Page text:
That said, the hiring team has made this offer with the expectation that you will negotiate. In a recent survey, 84% of employers said they always expect employees to negotiate. Always.
Q.: What about this book I read about hard-core negotiating for every aspect of the job offer?
A.: If you are a born negotiator, go for it. Don't let me stop you. My personal opinion is that most military people do best in negotiation when they are their straightforward, natural and genuine selves. Performing the expected ritual of negotiation in a relaxed fashion takes you most of the way to a great salary.
Q.: What are exactly the right words I'm looking for when it comes to salary?
A.: When you get your job offer by email, here are the right words:
Dear (whoever sent you the letter):
I am delighted to receive the job offer for (job title). I am very excited at the prospect of working for this company, especially because (offer a reason -- usually something that came up in the interview).
Your offer of a base pay of $XXX is generous. I hope you can see your way clear to increase your offer to $XXX because (offer a reason).
Q.: What is a good reason to offer the employer?
A.: The truth is, you do not need to offer a good reason at all. You can leave it as a straight-on desire for them to increase their number.
Offering a reason might make your request more compelling. Make sure your reason is related to the job itself, like an in-demand skill or subject matter expertise you have, a rare security clearance or computer language, or a job offer from another firm. Do not make it a personal reason like your house payment or your 10 hungry children or a crop in the fields. Give them something.
Q.: What if they say no?
A.: Then they say no. In the world of job hunting, asking for a better compensation package is not a sin. Throwing a fit or laughing at an offer is.
Q.: I see what you are saying, but why can't I just accept the offer as is?
A.: You can always accept the offer as is. It is your offer. But please know that the most common thing I hear from veterans about their salary is that they wish they had at least tried to negotiate. It is really distracting at work knowing that the person next to you who is not as skilled as you are and does not do as much work as you do is making more money -- all because they asked.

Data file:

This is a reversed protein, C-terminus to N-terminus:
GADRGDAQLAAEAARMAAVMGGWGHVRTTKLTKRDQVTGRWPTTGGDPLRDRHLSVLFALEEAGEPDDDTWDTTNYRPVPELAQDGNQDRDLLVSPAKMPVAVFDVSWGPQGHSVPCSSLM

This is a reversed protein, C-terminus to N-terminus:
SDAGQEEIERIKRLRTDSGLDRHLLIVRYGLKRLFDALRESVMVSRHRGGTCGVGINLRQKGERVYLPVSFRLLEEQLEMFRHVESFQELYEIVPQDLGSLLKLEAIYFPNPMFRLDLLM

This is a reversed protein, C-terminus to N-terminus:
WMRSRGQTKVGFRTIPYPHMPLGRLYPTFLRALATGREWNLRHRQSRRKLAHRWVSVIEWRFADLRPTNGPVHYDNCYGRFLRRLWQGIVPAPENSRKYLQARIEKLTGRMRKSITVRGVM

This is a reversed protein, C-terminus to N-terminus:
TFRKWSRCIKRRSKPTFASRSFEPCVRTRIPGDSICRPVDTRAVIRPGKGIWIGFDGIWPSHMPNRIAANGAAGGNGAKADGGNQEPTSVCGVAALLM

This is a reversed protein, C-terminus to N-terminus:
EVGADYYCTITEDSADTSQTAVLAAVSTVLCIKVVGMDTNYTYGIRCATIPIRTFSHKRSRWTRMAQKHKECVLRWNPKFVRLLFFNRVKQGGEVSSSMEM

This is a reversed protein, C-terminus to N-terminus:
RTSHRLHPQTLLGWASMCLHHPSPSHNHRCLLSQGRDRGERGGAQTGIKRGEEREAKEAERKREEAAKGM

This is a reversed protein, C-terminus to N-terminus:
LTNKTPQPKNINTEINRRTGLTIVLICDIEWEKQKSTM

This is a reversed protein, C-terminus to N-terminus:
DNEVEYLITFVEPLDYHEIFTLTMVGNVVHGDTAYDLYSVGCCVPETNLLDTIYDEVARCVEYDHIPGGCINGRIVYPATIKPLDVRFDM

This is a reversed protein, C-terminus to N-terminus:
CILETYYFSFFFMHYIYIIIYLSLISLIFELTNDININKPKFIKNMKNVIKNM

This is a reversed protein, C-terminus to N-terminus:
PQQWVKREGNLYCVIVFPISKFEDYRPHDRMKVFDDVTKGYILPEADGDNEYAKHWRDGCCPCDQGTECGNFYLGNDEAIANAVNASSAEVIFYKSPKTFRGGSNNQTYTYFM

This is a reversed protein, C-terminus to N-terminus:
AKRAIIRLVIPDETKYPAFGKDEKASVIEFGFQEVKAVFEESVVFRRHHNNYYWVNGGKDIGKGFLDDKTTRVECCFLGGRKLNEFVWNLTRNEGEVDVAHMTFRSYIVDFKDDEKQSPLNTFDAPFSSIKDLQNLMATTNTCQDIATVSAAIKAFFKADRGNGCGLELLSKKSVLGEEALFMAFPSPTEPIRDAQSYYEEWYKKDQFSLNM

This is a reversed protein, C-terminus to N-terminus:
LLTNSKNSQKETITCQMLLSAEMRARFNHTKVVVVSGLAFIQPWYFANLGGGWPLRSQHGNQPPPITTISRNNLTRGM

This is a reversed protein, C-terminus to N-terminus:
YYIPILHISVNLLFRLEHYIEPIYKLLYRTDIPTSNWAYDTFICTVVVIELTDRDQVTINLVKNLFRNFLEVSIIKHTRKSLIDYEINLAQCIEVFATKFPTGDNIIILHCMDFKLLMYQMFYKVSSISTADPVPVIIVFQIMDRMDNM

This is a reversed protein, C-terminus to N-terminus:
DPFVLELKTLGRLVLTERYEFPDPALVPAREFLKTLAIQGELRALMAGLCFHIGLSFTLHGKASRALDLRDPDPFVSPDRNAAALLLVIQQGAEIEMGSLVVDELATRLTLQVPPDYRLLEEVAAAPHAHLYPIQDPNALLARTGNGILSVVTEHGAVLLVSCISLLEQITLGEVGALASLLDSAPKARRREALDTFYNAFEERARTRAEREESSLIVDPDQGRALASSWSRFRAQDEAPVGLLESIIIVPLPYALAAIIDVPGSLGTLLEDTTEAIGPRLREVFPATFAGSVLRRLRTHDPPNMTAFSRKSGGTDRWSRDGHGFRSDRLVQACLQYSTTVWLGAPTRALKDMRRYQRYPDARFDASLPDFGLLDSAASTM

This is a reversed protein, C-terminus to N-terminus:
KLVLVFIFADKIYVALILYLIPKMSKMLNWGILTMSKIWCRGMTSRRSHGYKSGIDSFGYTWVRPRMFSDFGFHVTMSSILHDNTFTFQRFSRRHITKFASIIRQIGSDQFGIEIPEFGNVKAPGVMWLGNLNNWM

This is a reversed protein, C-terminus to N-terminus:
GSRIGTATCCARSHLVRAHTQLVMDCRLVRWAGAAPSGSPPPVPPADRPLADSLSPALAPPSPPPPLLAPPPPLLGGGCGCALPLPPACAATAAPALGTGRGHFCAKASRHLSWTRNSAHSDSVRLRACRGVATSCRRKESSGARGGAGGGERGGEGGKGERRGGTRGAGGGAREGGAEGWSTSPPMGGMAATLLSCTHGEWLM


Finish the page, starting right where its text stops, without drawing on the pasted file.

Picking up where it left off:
There is so much more to salary negotiation than I can include here. You can discover all this and more in our master class, Show Me the Money: Secret Practices of Best Paid Veterans. After serving so faithfully in the military, you are well-suited to so many jobs in the civilian world. Don't miss your chance to get the best paycheck ever by avoiding the salary negotiation process. It is expected, and you can do it.
Jacey Eckhart is Military.com's transition master coach. She is a certified professional career coach and military sociologist who helps military members get their first civilian job by offering career-level Master Classes through our Veteran Employment Project and on her website, SeniorMilitaryTransition.com. Reach her at Jacey.Eckhart@Monster.com.
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Transitioning military, veterans and spouses may be qualified for the job, but they are missing the secrets of civilian hiring. Find out everything you need to know with our FREE master class series, including our next class. You can view previous classes in our video library. Questions for Jacey? Visit our Facebook page.